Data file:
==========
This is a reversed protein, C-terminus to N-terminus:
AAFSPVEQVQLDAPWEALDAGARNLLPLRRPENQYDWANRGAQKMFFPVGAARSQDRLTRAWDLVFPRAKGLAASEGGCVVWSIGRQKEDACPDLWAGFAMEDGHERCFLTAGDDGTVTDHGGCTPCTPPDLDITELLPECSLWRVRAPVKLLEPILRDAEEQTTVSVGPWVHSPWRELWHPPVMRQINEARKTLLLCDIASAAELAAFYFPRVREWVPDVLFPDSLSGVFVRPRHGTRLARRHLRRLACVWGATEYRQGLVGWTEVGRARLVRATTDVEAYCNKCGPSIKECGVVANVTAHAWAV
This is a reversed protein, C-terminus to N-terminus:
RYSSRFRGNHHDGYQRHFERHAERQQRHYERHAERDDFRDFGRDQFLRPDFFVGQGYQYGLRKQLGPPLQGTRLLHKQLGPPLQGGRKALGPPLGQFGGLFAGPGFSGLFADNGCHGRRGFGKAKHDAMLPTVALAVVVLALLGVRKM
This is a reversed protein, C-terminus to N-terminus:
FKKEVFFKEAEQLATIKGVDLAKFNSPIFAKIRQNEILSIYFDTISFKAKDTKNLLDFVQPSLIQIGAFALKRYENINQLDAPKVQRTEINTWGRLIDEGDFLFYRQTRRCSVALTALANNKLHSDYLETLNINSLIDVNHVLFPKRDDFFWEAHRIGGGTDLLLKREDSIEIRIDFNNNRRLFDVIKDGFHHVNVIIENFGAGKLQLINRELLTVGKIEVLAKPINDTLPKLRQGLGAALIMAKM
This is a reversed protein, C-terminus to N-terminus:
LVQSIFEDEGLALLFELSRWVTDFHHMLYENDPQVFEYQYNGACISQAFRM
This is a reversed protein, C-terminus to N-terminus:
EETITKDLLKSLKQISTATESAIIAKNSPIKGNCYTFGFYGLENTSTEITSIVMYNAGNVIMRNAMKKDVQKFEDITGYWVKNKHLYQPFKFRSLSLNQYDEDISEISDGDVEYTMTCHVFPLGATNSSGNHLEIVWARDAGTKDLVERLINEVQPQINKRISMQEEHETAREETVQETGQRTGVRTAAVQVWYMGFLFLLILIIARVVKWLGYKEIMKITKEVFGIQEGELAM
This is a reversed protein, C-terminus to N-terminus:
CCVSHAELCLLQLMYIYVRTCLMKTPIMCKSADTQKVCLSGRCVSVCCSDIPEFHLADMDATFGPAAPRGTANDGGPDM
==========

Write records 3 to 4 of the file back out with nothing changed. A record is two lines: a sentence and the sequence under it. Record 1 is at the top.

This is a reversed protein, C-terminus to N-terminus:
FKKEVFFKEAEQLATIKGVDLAKFNSPIFAKIRQNEILSIYFDTISFKAKDTKNLLDFVQPSLIQIGAFALKRYENINQLDAPKVQRTEINTWGRLIDEGDFLFYRQTRRCSVALTALANNKLHSDYLETLNINSLIDVNHVLFPKRDDFFWEAHRIGGGTDLLLKREDSIEIRIDFNNNRRLFDVIKDGFHHVNVIIENFGAGKLQLINRELLTVGKIEVLAKPINDTLPKLRQGLGAALIMAKM
This is a reversed protein, C-terminus to N-terminus:
LVQSIFEDEGLALLFELSRWVTDFHHMLYENDPQVFEYQYNGACISQAFRM